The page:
Distress of Mind

Howbeit there is not in every man that knowledge: for some with conscience of the idol unto this hour eat it as a thing offered unto an idol; and their conscience being weak is defiled.
~ 1 Corinthians 8:7

Unto the pure all things are pure: but unto them that are defiled and unbelieving is nothing pure; but even their mind and conscience is defiled.
~ Titus 1:15

But without faith it is impossible to please him: for he that cometh to God must believe that he is, and that he is a rewarder of them that diligently seek him.
~ Hebrews 11:6

And let us arise, and go up to Bethel; and I will make there an altar unto God, who answered me in the day of my distress, and was with me in the way which I went.
~ Genesis 35:3

In my distress I called upon the LORD, and cried to my God: and he did hear my voice out of his temple, and my cry did enter into his ears.
~ 2 Samuel 22:7

Therefore, brethren, we were comforted over you in all our affliction and distress by your faith:
~ 1 Thessalonians 3:7

Touching the Distress of Mind; and Generally of All Distresses, and Their Remedies, by William Perkins. The following contains an excerpt from Sections One through Four of Chapter Seven of his work, “The Whole Treatise of the Cases of Conscience, Distinguished into Three Bookes: The first whereof is revised and corrected in sundrie places, and the other two annexed. Taught and delivered by William Perkins in his Holy-day Lectures, carefully examined by his owne briefes, and now published together for the common good, by T. Pickering Batchelour of Diuinitie.” 1592.

Rom. 14. 23.
Whatsoever is not of faith, is sin.

Of the third main Question, touching distress of mind; and generally of all distresses, and their remedies.

III. Question.
How a man being in distress of minde, may be comforted and relieved?

Answ. Omitting all circumstances (considering that much might be spoken touching this Question) I will only set downe that which I take to be most material to the doubt in hand.

Sect. 1.

Distresse of minde (which Salomon calls a broken or troubled spirit) is, when a man is disquieted and distempered in conscience, and consequently in his affections, touching his estate before God. This distresse hath two degrees, the lesse, and the greater. The lesse is a single Feare, or griefe, when a man standeth in suspense and doubt of his owne salvation, and in feare that he shall be condemned. The greater distresse is, Despaire, when a man is without all hope of salvation, in his own sense and apprehension. I call Despaire a greater distresse, because it is not a distinct kinde of trouble of minde, (as some do thinke) but the highest degree, in every kinde of distresse. For every distresse in the minde, is a feare of condemnation, and comes at length to desperation, if it be not cured.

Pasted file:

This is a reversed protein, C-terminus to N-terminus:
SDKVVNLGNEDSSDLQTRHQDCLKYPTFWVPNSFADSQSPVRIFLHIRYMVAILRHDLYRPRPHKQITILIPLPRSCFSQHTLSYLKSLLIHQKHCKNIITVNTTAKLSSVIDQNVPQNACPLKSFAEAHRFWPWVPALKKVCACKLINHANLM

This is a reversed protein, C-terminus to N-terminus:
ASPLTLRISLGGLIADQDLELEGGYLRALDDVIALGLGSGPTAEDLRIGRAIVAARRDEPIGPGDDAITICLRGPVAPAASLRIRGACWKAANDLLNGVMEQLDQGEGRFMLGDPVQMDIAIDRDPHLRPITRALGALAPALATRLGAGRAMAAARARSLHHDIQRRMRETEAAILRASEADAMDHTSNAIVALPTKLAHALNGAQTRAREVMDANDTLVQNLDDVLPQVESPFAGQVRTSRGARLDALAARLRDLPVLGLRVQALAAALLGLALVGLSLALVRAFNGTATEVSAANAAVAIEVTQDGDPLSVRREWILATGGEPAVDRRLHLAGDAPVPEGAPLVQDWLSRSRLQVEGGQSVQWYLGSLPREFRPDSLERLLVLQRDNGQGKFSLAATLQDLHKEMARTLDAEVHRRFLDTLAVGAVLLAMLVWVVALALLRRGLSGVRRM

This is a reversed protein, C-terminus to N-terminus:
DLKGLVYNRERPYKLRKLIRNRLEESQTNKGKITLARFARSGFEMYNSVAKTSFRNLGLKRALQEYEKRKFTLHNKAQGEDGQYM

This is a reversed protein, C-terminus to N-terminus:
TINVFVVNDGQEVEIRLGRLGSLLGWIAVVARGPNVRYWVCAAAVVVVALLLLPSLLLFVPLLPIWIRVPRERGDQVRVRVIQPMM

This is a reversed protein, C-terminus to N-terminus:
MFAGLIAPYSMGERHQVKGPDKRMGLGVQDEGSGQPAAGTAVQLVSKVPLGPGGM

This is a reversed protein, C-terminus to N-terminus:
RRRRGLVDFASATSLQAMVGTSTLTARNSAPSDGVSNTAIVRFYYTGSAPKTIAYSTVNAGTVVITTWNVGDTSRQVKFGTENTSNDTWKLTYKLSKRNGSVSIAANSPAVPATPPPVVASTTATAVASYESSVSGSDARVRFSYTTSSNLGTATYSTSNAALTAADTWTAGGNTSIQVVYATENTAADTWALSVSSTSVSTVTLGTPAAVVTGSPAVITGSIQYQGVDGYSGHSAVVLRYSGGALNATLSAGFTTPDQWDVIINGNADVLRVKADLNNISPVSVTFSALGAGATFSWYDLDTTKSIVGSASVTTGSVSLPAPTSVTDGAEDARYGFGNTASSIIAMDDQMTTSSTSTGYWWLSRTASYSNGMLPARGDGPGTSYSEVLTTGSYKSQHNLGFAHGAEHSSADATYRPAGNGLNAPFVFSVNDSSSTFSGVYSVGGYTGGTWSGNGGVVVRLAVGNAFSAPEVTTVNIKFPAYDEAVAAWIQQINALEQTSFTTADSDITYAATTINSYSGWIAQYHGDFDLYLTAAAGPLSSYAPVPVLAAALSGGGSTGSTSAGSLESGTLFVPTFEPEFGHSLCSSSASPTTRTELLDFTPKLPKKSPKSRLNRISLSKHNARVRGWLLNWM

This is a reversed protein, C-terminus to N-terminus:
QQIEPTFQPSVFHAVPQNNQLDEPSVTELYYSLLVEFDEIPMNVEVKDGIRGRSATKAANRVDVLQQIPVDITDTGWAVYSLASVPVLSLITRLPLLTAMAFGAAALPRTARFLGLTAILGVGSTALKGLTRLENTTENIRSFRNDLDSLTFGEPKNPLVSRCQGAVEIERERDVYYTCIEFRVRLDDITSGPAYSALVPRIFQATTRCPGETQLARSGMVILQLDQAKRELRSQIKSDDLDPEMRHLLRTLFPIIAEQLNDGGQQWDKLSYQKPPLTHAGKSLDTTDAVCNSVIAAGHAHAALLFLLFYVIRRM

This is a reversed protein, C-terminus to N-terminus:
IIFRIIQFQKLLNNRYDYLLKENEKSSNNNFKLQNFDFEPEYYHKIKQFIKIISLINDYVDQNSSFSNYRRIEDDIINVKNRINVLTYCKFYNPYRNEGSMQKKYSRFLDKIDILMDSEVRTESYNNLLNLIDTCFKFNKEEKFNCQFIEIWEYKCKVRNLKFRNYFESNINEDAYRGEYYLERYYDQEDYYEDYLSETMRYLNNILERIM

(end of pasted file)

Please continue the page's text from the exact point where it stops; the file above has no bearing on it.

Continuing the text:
All distresse of minde, ariseth from temptation, either begun or continued. For these two do so necessarily follow, and so inseparably accompany each the other, that no distresse, of what kinde soever, can be severed from temptation. And therefore according to the divers sorts of temptations, that do befall men, must the distresses of the minde be distinguished.
Now Temptations be of two sorts; either of trial, or seducement. Temptations of trial, are such as do befall men, for the trial and proofe of the grace of God which is in them. The Temptations of trial are two-fold: the first, is a combate of the conscience directly and immediately with the wrath of God; which being the most grievous temptation that can be, it causeth the greatest and deepest distresse of conscience. The second is, the Trial of the Crosse, that is, of outward affliction, whereby God maketh proofe of the faith of his children; and not only that, but of their hope, patience, and affiance in his mercy for their deliverance.

Temptations of seducement be such, as wherein men are enticed, to fall from God and Christ, to any kinde of evil. And these are of three kinds. The first is immediately from the Devil; and it is called the temptation of Blasphemies, or the Blasphemous temptation. The second is, from a mans owne sins, original and actual; and this also hath sundry branches, as we shall see afterward. The third proceeds from Imagination corrupted and depraved. Now answerable to these several kinds of Temptations, are the several kinds of Distresses. And as all temptations may be reduced to those five, which have beene before named, so may all distresses be reduced to five heads arising of the former temptations.

Sect. 2.

Before I come to handle them in particular, we are to consider in the first place, what is the best and most sure General Remedy, which may serve for all these, or any other kinde of temptation, that is incident to man: and by this, the curing of any particular distresse, will be more easy and plaine.